By Richard Halstead| Marin IJ
Marin County officials are seeking a $3 million federal grant that might allow them to create a Marin City land trust and to purchase property that the trust would control.
Planners recommended this week that county supervisors contribute $1 million in matching funds to increase the chances of securing the grant. The money was generated from the excess funds of mortgage revenue bonds issued by the Marin County Redevelopment Agency.
The Board of Supervisors approved a resolution on Tuesday allocating the $1 million.
“This grant would support the creation of a countywide land trust, either through building on existing land trusts and expanding on their capacity to act countywide, or to create an organization to work countywide and support other organizations,” LeeLee Thomas, deputy director of the Marin County Community Development Agency, told supervisors.
Regarding the need for the $1 million in county matching funds, Thomas said, “These funds would be used to support acquisition of property by a countywide land trust with a priority for serving Marin City.”
Following the meeting, Thomas said the property the land trust would purchase wouldn’t necessarily be in Marin City, but the trust would serve Marin City residents nonetheless.
“It could be used to promote home ownership for those folks,” she said.
Community land trusts are typically nonprofit corporations that acquire land with the objective of creating affordable housing.
A land trust might buy the land a house occupies then grant a low-income homebuyer a 99-year ground lease so the buyer only has to pay for the house. The agreement would require ownership of the house and land to return to the land trust while allowing the homebuyer a modest profit.
A Marin City community land trust was proposed initially by the Golden Gate Village Resident Council during discussions regarding how to finance the rehabilitation of Golden Gate Village, a dilapidated federal housing complex in Marin City.
The council proposed that a Marin City community land trust be created and the complex and the land it occupies be turned over to the trust. The idea was rejected by the U.S. Department of Housing and Urban Development (HUD), which oversees Golden Gate Village.
The federal grant that the county is applying for is making available $85 million nationwide to “identify and remove barriers to affordable housing production and preservation.”
Thomas said the grant program is a continuation of the federal “affirmatively furthering fair housing” policy introduced by the Obama administration. According to information provided by HUD, one of the goals of the program is to remove “barriers that inhibit access to well-resourced areas of opportunity for protected class groups.”
“The land trust governing structure could include populations who have previously not participated in decision making, who have historically been denied housing opportunities and resources, and who represent Indigenous and people of color as well as other members of the protected classes,” Thomas said.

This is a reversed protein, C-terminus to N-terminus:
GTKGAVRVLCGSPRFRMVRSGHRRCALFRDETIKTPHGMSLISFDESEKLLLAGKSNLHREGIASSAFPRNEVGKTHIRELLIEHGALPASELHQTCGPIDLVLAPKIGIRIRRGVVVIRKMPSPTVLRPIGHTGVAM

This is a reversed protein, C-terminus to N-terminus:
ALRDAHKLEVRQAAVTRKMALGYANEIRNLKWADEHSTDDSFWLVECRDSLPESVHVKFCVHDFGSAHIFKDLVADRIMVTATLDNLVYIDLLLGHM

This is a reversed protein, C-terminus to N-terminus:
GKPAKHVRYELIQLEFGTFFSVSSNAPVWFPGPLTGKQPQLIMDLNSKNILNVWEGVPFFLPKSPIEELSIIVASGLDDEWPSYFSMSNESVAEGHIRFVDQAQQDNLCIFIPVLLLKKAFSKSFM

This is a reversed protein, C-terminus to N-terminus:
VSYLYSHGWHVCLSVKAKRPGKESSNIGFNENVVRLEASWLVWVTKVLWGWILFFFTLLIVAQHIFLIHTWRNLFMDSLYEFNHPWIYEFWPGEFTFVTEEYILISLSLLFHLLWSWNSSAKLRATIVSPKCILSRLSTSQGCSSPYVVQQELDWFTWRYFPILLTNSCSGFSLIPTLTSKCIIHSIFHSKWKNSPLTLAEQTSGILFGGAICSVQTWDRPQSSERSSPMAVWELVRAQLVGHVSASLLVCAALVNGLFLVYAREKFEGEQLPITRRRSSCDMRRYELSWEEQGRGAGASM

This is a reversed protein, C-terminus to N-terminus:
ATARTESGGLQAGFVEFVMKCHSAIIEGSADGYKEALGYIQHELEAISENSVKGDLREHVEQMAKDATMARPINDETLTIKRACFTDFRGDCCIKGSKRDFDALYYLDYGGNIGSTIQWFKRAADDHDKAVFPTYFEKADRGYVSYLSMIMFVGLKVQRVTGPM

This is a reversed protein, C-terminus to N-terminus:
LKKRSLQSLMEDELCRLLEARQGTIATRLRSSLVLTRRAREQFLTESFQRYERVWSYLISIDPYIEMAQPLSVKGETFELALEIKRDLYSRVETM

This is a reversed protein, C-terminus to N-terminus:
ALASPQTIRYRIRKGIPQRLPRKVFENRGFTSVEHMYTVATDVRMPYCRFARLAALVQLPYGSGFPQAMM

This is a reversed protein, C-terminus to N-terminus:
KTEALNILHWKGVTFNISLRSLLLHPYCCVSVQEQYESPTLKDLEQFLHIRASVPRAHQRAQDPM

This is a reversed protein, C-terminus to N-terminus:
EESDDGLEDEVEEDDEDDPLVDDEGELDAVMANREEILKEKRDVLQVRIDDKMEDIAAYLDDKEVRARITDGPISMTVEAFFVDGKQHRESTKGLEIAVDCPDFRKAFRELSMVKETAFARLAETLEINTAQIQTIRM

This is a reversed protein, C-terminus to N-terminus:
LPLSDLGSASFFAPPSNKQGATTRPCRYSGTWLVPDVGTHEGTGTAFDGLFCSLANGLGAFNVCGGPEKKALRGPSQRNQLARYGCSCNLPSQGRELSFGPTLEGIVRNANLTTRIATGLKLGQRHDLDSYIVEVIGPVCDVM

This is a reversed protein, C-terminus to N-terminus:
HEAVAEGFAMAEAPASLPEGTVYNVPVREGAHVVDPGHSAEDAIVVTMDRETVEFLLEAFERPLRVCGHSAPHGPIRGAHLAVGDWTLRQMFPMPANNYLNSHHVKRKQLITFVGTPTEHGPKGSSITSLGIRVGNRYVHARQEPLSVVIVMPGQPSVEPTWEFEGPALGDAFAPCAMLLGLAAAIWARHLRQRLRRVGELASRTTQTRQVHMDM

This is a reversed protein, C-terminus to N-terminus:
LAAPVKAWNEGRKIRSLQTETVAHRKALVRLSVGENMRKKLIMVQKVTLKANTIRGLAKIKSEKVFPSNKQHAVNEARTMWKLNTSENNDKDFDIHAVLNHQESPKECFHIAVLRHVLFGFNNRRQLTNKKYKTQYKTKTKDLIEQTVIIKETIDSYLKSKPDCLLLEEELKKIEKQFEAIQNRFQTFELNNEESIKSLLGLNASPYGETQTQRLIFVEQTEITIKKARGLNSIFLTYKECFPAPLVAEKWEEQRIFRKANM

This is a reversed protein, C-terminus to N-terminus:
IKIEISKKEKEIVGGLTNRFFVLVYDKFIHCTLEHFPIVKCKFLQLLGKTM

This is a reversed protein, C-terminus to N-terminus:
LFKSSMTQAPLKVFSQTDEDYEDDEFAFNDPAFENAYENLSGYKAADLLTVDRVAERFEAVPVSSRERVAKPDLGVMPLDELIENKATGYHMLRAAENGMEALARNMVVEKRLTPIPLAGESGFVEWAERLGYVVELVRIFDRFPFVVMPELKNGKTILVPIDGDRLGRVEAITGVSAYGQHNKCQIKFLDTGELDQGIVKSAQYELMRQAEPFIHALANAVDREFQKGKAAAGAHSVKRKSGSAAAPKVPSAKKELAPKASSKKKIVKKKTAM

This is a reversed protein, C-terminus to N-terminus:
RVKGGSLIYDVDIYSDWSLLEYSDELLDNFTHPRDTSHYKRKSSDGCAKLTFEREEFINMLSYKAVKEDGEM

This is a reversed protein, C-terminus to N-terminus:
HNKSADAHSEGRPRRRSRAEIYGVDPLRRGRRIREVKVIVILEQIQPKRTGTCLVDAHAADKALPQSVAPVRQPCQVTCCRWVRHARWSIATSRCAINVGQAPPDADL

In a letter to the board, Sharon Rushton, president of Sustainable TamAlmonte, urged the supervisors not to apply for the grant.
“If Marin County were to pursue the HUD grant, then Marin County would be once more catering to the state’s agenda to take away local control of land use and constraints to development, which has been heavily backed by Big Tech, Big Real Estate, Construction Labor Unions and Big Wall Street Real Estate Investors — instead of pursuing an agenda that is best suited for Marin,” Rushton said.
Rushton said applicants improve their chances of getting a grant by adopting such policies as removing or reducing parking requirements for certain projects, establishing ministerial approval for a variety of housing types, eliminating California Environmental Quality Act review and allowing impact fee waivers for developers.
Noting Rushton’s letter and letters from two other Marin residents supporting Rushton’s position, Supervisor Mary Sackett asked, “Is this item adding any zoning or changing what we have in our housing element currently?”
Thomas said, “There’s no changes that we are recommending as part of this grant. It’s really implementing our existing housing element programs with the focus, as we talked about, on affirmatively furthering fair housing.”
Rebekah Helzel, vice chairwoman of the Mt. Tam Community Land Trust, said her organization’s board, which consists of both Marin City and Mill Valley residents, is eager to work with the county if it receives the grant.
“We’re going to continue to try to identify land in Marin City that can be controlled by the residents,” Helzel said.
Aaron Burnett, the director of policy and civic engagement at Canal Alliance, also voiced support for the grant application.
“The creation of community land trusts and shared equity home ownership programs are a huge step in ensuring that we begin to address housing inequity in this country,” Burnett said.
Clayton Smith, however, objected to the grant’s use of the term “protected classes.”
“Who decides who belongs to which one of these classes?” Smith asked. “There’s a danger here in moving from our paradigm of equality before the law in this recent descent to the idea of equity, which has its origins in neo-Marxist ideation and political philosophy.”